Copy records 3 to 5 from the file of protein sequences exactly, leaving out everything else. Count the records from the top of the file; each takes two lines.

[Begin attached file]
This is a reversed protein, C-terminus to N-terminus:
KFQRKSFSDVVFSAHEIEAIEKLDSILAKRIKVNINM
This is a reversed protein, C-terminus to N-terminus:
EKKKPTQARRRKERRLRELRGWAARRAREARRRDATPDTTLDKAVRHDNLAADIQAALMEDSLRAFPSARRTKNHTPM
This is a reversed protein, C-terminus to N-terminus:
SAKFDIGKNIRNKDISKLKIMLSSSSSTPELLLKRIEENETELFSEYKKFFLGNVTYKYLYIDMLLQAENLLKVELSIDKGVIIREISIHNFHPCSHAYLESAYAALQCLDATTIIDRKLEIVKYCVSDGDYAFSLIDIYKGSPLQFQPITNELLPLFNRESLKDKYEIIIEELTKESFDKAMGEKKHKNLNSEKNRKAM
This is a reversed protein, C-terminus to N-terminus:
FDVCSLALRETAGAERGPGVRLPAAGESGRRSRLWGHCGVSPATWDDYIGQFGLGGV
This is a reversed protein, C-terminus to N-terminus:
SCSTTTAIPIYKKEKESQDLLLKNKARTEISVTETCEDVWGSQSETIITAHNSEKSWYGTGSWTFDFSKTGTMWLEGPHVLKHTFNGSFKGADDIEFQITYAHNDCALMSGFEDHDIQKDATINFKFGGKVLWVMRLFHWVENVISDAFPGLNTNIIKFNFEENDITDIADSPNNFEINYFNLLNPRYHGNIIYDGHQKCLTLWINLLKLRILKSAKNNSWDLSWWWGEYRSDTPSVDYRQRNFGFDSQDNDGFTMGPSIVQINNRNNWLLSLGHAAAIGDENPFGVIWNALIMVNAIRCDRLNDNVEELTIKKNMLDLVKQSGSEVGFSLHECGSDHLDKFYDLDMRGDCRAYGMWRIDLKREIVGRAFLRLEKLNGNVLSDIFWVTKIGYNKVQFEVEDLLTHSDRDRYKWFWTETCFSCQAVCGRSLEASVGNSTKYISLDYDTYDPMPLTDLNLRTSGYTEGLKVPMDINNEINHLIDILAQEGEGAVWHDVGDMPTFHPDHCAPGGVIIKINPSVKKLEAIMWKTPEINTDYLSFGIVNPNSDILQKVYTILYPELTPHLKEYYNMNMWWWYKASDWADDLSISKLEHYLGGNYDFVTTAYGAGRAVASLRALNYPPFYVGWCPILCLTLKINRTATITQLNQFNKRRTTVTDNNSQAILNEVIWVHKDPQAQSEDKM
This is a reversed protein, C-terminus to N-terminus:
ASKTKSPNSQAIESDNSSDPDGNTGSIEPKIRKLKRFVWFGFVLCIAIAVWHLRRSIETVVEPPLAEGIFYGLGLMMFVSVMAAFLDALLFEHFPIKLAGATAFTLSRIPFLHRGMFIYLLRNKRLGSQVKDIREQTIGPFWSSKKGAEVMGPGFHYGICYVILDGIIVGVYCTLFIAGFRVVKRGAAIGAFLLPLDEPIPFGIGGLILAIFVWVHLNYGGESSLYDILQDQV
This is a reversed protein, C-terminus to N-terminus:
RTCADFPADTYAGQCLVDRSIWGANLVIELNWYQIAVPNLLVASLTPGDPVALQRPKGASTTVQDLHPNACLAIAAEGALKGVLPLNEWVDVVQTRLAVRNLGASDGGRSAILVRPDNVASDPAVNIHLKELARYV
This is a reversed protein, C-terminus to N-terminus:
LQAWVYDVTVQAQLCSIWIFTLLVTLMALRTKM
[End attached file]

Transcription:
This is a reversed protein, C-terminus to N-terminus:
SAKFDIGKNIRNKDISKLKIMLSSSSSTPELLLKRIEENETELFSEYKKFFLGNVTYKYLYIDMLLQAENLLKVELSIDKGVIIREISIHNFHPCSHAYLESAYAALQCLDATTIIDRKLEIVKYCVSDGDYAFSLIDIYKGSPLQFQPITNELLPLFNRESLKDKYEIIIEELTKESFDKAMGEKKHKNLNSEKNRKAM
This is a reversed protein, C-terminus to N-terminus:
FDVCSLALRETAGAERGPGVRLPAAGESGRRSRLWGHCGVSPATWDDYIGQFGLGGV
This is a reversed protein, C-terminus to N-terminus:
SCSTTTAIPIYKKEKESQDLLLKNKARTEISVTETCEDVWGSQSETIITAHNSEKSWYGTGSWTFDFSKTGTMWLEGPHVLKHTFNGSFKGADDIEFQITYAHNDCALMSGFEDHDIQKDATINFKFGGKVLWVMRLFHWVENVISDAFPGLNTNIIKFNFEENDITDIADSPNNFEINYFNLLNPRYHGNIIYDGHQKCLTLWINLLKLRILKSAKNNSWDLSWWWGEYRSDTPSVDYRQRNFGFDSQDNDGFTMGPSIVQINNRNNWLLSLGHAAAIGDENPFGVIWNALIMVNAIRCDRLNDNVEELTIKKNMLDLVKQSGSEVGFSLHECGSDHLDKFYDLDMRGDCRAYGMWRIDLKREIVGRAFLRLEKLNGNVLSDIFWVTKIGYNKVQFEVEDLLTHSDRDRYKWFWTETCFSCQAVCGRSLEASVGNSTKYISLDYDTYDPMPLTDLNLRTSGYTEGLKVPMDINNEINHLIDILAQEGEGAVWHDVGDMPTFHPDHCAPGGVIIKINPSVKKLEAIMWKTPEINTDYLSFGIVNPNSDILQKVYTILYPELTPHLKEYYNMNMWWWYKASDWADDLSISKLEHYLGGNYDFVTTAYGAGRAVASLRALNYPPFYVGWCPILCLTLKINRTATITQLNQFNKRRTTVTDNNSQAILNEVIWVHKDPQAQSEDKM